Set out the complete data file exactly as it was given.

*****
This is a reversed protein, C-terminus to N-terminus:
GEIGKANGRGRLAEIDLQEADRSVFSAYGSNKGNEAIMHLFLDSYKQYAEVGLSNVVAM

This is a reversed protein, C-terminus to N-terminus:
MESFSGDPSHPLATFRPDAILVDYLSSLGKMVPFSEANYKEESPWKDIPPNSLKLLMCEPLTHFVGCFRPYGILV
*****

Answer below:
This is a reversed protein, C-terminus to N-terminus:
GEIGKANGRGRLAEIDLQEADRSVFSAYGSNKGNEAIMHLFLDSYKQYAEVGLSNVVAM

This is a reversed protein, C-terminus to N-terminus:
MESFSGDPSHPLATFRPDAILVDYLSSLGKMVPFSEANYKEESPWKDIPPNSLKLLMCEPLTHFVGCFRPYGILV